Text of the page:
A San Francisco Bay Area Planning and Urban Research Association (SPUR) board member spurs discussion of a third transbay BART bridge in addition to the proposed second BART tunnel.
SFist is a sucker for fantasy transit maps cooked up Redditors with no civic planning backgrounds, so we can dream of things like taking BART to the Presidio, Golden Gate Park, or the SF Zoo. But legitimate, reality-based plans to build a second BART tunnel have been discussed by the BART board since around 2014. We’ve seen proposals for a second tunnel that would turn east instead of north at 16th & Mission Station, heading to Alameda island and beyond, but nothing has ever been formally approved. The dormant second tunnel discussion perked back up this past November at a series of BART board meetings, and the Chronicle said it was a question of “when, not if” that second tunnel would be built.
Now a board member of the influential urban planning nonprofit SPUR proposes a third way across the Bay, with a peninsula-to-south-Alameda-County BART “aerial bridge” (the green line seen above) that could be built quickly, and for peanuts compared to BART’s other proposals.
SPUR board member Bryan Grunwald is an East Bay architect and planner at his own private firm, and according to his LinkedIn, has not been affiliated with a sanctioned government project since 2005. But Grunwald loves pitching out-of-the-box ideas that would never occur to bureaucratic pencil-pushers, like an Oakland A’s stadium built on top of I-980. And he does have a point that BART was built to transport 250,000 people a day, now transports 400,000 a day, in a way that’s out-of-line with where populations have increased.
“I propose an aerial structure and bridge (AS&B) that connects the Bay Fair Station with the Millbrae BART Station,” Grunwald writes in true Medium-post fashion, in a guest post for Berkeleyside. "This route would be 16 miles and take about six minutes at 160 mph, double the current BART speed of 80 mph. This proposed crossing and higher speeds would make the Fremont/Warm Springs and Dublin/Pleasanton stations equidistant from the downtown San Francisco stations.”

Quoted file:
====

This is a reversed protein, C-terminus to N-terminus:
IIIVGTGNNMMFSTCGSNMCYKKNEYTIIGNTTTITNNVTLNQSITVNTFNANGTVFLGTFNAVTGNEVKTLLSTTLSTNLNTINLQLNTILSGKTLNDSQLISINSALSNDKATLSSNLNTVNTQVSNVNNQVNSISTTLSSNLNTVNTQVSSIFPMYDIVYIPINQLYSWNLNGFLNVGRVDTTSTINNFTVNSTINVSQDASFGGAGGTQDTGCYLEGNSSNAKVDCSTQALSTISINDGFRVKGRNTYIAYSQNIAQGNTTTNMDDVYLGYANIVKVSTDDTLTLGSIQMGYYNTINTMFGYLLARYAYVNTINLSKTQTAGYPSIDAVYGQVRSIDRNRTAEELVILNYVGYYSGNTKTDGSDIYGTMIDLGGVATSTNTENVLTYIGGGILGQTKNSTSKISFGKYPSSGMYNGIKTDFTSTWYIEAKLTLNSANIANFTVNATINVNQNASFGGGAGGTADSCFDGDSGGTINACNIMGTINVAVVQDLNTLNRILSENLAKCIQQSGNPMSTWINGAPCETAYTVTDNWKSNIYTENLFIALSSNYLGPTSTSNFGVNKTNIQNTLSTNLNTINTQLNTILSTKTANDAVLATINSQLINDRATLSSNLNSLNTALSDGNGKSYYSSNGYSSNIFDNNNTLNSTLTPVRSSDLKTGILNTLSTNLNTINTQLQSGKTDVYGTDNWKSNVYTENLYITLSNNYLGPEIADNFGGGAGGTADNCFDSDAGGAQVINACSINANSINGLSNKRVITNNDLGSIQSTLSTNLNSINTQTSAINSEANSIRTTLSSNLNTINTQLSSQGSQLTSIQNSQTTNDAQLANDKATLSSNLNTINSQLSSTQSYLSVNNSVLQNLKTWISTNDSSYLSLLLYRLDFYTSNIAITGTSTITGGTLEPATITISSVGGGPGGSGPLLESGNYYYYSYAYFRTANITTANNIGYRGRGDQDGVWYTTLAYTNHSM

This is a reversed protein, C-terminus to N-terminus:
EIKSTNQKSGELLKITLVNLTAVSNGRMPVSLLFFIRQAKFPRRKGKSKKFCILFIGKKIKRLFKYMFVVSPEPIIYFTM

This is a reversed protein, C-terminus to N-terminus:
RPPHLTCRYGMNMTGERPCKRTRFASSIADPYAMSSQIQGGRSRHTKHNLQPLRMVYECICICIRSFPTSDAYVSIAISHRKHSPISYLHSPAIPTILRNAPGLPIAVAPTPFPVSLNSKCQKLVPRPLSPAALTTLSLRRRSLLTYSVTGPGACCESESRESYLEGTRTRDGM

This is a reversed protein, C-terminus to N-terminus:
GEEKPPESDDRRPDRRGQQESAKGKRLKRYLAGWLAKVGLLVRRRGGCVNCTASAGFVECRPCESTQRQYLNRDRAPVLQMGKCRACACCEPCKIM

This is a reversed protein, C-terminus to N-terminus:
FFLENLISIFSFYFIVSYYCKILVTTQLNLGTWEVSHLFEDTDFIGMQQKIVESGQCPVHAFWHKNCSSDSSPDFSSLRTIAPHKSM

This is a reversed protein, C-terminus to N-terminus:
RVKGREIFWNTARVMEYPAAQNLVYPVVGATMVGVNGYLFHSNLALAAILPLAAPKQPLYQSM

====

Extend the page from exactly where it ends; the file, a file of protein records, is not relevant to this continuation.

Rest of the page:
To Grunwald’s credit, Fremont and Dublin are the areas where the Bay Area population is growing most rapidly, so it does make sense to give them a dedicated side route.
Moreover, this plan would be incredibly cheap and quick compared to whatever sort of multiple-decades boondoggle the proposed second BART tunnel would be. It’s just a bridge connecting two existing stations. There are no new stations that would need to be added, no underground tunnel digging, and no disruption of any current traffic or travel patterns.
The still-also-theoretical second BART tunnel is currently projected to cost $50 billion, whereas Grunwald’s bridge would cost just $3 billion. Hell, a BART project can hit a $3 billion cost overrun before lunchtime on any given Tuesday. He notes that there’s $3.5 billion just sitting there already existing in Measure RR BART Bond funding. “A new tube with additional stations is unnecessary and will take years to fund and build,” Grunwald writes on Berkeleyside. “The proposed bridge would take a tenth or less time to build. We need congestion relief now.”